You're very right. I compare it to when after getting my black belt in Taekwondo and then switching to another art I had to unlearn what I knew and rediscover an all new form.

Voice Acting is an all new form for me. Sure I have been banging out commercials for 19 years. But Voice Acting is entirely different animal that I have much respect for. So for now I put on my white belt and humbly move foreword.

After 9 months of putting this work more in the forefront of my career have recently just began to polish off the years of radio rust, and have begun to see what my signature voice might be.

That voice really isn't even on but one track of my demos so far because it is that new to me.

I will for sure try and find the Nancy Wolfson interview and thanks again for the feedback.

All the best to you!!

Mutt:))
Hi Mutt,

An agent here. I agree with John T. in that radio guys have to lose what you've done so well for all these years and get on with the voice acting. There are several great coaches out there. I recommend Bob Bergen, Deb Munro, Julie Williams, Joe Cipriano, Marla Kirban in NY, Marice Tobias in LA, Bettye Zoller in TX.....there are SO many good ones out there and you can learn something different and valuable from each one. The "me too" approach just doesn't get it anymore, so do find your signature style and have fun doing it!

As far as joining the unions, I highly recommend against it if you are a newbie. It's best to get some work under your belt first and then decide what is best for you regarding unions.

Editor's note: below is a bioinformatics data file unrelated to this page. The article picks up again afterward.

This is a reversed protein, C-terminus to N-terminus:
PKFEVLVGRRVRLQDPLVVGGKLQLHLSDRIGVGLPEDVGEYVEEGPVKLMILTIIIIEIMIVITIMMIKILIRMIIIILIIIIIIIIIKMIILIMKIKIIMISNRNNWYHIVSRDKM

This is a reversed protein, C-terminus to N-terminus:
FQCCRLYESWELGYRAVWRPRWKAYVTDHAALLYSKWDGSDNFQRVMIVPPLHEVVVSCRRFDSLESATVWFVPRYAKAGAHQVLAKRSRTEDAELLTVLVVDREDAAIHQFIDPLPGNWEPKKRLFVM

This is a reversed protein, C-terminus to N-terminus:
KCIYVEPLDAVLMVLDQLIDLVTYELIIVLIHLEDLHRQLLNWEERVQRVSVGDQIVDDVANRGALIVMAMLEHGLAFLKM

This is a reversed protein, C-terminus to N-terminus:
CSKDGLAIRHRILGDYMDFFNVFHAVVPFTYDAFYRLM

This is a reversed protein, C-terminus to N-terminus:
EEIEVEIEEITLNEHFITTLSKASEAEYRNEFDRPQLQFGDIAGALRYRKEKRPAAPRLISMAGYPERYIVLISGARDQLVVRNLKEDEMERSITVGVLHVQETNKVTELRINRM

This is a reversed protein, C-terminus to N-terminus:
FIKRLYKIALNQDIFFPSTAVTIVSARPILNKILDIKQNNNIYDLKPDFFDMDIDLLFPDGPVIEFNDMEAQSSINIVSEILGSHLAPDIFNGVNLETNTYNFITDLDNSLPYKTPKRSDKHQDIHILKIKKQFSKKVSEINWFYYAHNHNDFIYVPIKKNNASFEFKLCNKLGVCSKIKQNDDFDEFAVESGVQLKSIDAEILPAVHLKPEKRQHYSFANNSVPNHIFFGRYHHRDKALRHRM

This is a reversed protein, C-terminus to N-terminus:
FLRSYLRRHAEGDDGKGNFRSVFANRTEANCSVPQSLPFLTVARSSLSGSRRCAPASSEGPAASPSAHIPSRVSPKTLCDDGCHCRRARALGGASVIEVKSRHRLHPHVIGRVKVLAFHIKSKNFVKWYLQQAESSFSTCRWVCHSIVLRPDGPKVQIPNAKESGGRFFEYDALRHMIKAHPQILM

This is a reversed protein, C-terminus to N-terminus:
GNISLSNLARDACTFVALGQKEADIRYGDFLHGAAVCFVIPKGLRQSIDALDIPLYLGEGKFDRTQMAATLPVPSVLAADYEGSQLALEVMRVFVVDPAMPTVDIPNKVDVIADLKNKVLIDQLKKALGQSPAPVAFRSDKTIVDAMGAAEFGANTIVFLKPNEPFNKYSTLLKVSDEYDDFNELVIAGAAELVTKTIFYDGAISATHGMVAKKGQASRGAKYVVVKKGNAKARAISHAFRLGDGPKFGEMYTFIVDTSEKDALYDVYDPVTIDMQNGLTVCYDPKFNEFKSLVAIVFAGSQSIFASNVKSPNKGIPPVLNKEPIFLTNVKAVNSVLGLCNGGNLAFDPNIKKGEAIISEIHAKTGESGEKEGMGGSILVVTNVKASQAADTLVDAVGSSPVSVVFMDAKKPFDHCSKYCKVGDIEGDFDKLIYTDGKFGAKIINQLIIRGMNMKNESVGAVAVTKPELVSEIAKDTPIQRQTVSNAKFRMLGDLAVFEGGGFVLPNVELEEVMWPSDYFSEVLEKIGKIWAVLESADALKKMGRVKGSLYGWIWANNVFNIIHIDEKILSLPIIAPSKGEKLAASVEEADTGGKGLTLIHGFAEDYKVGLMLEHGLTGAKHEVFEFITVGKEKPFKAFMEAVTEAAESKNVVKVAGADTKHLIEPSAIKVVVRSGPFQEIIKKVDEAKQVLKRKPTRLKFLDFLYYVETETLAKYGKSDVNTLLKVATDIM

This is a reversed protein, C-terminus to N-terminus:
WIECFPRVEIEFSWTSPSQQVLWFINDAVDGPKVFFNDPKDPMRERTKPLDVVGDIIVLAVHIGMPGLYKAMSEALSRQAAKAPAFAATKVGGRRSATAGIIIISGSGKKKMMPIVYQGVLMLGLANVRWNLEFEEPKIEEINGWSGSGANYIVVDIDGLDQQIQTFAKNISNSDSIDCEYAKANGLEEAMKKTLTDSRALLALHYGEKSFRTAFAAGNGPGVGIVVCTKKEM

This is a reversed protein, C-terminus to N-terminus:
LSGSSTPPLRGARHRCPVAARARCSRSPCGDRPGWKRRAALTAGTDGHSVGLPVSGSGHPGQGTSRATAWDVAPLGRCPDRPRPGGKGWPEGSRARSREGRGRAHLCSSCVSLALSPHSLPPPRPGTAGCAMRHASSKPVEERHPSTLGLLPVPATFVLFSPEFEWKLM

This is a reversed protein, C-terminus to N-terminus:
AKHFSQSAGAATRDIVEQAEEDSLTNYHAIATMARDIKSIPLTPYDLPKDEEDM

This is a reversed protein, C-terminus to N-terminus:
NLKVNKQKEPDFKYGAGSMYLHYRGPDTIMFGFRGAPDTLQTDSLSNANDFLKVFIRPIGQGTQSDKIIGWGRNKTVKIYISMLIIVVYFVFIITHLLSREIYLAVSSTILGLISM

Also, as an agent, I would say DON'T CALL and ask if you can send a demo. The best thing really is to get someone reputable to recommend you if possible, in my opinion. And of course your credits and a professionally well-done demo go a long way in saying who you are and what you can do. A note about demos: don't overproduce. Make sure you can actually repeat what you did in the studio the day you cut your demo. Many talent have created bad will with clients by not being able to consistently do what the client heard on the demo.

Be friendly, be flexible, be professional, be accessible. And audition, audition, audition!

Best of luck!

Donna
Thank you Donna, I appreciate your perspective, and agree that havinga coach is always a smart thing to have on your side.

Would you listen to a few of my demos and tell me if you think there is anything in them that would turn an agent or perspective client off?
Been out of town on a motorcycle trip in the Carolina Mountains....but just wanted to thank you for taking the time to share your insight with me.

It's the same in the radio industry....my agent has never gotten me a job.

He does a good work on contracts but it was my leg work beforehand that landed the gigs.

That puts alot more into perspective, and earns you guys(full time Voice actors)much more respect from me.

All the best and thanks again

Mutt:))
It's been said a lot around here...you are your own manager. VO is a lot of leg work (and acting, just ask John). You will spend a lot of time marketing yourself just for one potential gig. But when it goes right, ahhh, sweet freedom. Now go forth and market. And good luck.